Apart from cost, a great attraction of open-source software is the very fact that it is open–you may inspect the code for malicious content and determine whether or not you’re comfortable including it in your project. That’s a lot of work, though, and many people don’t do it, taking on trust that the transparency and self-regulated nature of the open source community means that “someone, somewhere must have checked this out, right?”
GitHub, of course, is fast becoming the de facto repository of the open-source movement, with usage statistics placing it well ahead of older favorites like Codeplex and SourceForge (link to https://www.software.ac.uk/resources/guides/choosing-repository-your-software-project for details).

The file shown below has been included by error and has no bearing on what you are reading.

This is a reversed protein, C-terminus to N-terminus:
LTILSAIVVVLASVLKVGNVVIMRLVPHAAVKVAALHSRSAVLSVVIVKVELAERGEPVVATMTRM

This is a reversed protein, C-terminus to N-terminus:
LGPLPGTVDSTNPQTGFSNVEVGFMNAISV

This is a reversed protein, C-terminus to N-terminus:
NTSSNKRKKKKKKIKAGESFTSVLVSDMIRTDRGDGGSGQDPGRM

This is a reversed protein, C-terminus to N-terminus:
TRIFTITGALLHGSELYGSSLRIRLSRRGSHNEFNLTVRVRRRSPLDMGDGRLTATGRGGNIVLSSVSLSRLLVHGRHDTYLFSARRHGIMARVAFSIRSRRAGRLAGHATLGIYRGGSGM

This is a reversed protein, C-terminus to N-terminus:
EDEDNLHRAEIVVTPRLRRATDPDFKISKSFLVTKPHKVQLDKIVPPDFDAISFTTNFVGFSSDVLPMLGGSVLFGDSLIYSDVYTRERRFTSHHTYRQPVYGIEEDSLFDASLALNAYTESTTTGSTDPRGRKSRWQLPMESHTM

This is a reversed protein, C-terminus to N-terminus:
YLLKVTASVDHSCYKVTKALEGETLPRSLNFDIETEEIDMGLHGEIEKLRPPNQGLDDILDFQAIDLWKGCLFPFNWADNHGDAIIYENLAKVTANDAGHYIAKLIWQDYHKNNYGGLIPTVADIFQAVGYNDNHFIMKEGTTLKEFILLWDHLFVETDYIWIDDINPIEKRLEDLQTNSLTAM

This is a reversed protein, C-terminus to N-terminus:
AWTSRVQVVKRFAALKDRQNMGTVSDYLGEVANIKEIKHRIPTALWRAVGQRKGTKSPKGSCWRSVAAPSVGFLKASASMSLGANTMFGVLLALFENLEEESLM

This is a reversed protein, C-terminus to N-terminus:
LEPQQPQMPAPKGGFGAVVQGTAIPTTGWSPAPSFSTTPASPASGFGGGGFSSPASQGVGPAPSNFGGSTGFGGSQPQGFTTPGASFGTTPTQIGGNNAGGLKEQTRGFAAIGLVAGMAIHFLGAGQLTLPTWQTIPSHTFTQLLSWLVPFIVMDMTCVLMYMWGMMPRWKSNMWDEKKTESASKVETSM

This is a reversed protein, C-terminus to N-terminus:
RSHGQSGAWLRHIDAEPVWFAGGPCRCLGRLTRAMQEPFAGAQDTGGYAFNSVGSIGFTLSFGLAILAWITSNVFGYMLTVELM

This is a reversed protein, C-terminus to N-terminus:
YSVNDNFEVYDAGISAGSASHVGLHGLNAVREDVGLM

This hasn’t gone unnoticed by the bad guys, with an interesting new trend for malware targeted at developers on GitHub. Why target developers? Because they will likely also have access to privileged accounts on systems and other information of use to hackers. Compromising a developer can result in significantly more rewards for a malicious actor.
READER BE AWARE: The research note linked to below contains example code, and may trigger alerts from security software in your browser, or if copied/pasted to an email or other document. This doesn’t indicate an attack, but rather that potentially malicious code has been identified. As ever, though, we do recommend that you protect your systems with correctly installed and maintained anti-virus and anti-malware tools. Here is the link: http://researchcenter.paloaltonetworks.com/2017/03/unit42-dimnie-hiding-plain-sight/